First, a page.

FIG. 13 shows a discharge-lamp drive apparatus 1C according to a fourth embodiment of this invention. The apparatus 1C is similar to the apparatus 1 (see FIG. 2) except for design changes mentioned later. The apparatus 1C includes an electronic control unit (ECU) 45, a digital-to-analog (D/A) converter 46, and an analog-to-digital (A/D) converter 47 instead of the change circuit 41, and the first, second, and third setting circuits 42 a, 42 b, and 42 c. The ECU 45 is connected to the first and second detection resistors 43 and 44. The ECU 45 is also connected to the D/A converter 46 and the A/D converter 47. The D/A converter 46 is connected to the variable-frequency oscillation circuit 21. The ECU 45, the D/A converter 46, and the A/D converter 47 compose a lighting control device 4C.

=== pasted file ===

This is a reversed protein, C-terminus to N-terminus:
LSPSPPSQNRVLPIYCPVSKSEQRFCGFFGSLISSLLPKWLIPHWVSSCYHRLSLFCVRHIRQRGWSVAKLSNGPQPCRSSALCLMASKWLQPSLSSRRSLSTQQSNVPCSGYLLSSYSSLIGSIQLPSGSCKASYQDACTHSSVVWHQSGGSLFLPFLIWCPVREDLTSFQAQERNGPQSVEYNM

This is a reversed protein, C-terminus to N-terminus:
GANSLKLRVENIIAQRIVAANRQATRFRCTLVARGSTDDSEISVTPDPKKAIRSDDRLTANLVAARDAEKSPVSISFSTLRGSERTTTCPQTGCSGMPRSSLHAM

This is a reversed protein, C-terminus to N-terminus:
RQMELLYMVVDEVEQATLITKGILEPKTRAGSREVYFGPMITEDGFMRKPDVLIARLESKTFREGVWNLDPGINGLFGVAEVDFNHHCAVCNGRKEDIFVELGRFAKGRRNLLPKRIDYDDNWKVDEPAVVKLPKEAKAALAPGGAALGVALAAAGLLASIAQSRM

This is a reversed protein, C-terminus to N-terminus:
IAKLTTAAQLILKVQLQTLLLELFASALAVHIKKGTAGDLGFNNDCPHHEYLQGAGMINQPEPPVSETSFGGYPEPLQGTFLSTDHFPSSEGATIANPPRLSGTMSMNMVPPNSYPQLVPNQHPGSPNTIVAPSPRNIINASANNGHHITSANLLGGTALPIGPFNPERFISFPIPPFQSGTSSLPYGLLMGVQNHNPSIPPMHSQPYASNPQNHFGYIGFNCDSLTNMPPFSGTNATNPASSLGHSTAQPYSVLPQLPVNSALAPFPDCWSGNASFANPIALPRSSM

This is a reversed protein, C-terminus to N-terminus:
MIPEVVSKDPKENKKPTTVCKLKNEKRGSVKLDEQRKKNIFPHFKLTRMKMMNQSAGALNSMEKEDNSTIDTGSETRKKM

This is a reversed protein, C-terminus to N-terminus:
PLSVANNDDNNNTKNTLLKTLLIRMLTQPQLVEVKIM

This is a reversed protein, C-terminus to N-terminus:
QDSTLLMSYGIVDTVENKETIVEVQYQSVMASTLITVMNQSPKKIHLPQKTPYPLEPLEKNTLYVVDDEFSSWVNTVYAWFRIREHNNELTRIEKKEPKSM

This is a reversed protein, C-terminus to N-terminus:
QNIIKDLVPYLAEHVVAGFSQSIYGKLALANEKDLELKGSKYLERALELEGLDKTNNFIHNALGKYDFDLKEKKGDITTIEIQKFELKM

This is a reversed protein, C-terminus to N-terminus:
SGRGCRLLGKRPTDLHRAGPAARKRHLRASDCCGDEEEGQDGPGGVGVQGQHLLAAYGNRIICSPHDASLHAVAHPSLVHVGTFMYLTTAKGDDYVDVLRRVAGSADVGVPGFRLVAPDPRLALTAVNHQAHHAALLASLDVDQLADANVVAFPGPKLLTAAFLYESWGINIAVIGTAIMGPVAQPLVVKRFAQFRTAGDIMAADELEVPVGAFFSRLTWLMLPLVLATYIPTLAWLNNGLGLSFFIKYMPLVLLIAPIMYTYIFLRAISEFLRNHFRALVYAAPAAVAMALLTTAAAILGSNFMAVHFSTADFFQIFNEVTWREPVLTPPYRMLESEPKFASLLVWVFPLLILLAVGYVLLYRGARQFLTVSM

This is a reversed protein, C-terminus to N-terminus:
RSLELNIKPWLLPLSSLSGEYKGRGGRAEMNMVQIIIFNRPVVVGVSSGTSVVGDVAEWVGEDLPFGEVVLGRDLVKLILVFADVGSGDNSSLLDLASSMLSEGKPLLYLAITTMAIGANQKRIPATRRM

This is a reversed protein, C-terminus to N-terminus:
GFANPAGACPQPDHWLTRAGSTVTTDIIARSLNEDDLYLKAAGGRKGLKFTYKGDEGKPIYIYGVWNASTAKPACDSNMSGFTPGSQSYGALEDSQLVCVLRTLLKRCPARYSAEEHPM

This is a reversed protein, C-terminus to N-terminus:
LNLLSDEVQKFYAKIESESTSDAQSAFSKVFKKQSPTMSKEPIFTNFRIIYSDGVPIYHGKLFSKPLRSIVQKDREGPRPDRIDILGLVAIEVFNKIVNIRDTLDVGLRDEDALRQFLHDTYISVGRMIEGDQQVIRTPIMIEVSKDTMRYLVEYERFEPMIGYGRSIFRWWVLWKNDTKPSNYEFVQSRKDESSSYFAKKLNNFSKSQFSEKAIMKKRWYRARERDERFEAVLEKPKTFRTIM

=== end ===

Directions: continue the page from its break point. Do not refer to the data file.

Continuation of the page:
The ECU 45 receives the detection signals generated by the first and second detection resistors 43 and 44. The A/D converter 47 receives an analog light-intensity adjustment signal. The A/D converter 47 changes the analog light-intensity adjustment signal into a corresponding digital light-intensity adjustment signal. The A/D converter 47 outputs the digital light-intensity adjustment signal to the ECU 45. The ECU 45 generates a digital control signal in response to the detection signals outputted from the first and second detection resistors 43 and 44, and the digital light-intensity adjustment signal outputted from the A/D converter 47. The ECU 45 outputs the digital control signal to the D/A converter 46. The D/A converter 46 changes the digital control signal into an analog control signal (a voltage signal). The D/A converter 46 outputs the analog control signal to the variable-frequency oscillation circuit 21 as a voltage signal for setting the frequency of oscillation thereof.

The ECU 45 includes a microcomputer or a similar device having a combination of an input/output port, a CPU, a ROM, and a RAM. The ECU 45 operates in accordance with a program stored in the ROM. The program is designed to control the ECU 45 to implement steps of operation which will be mentioned hereinafter.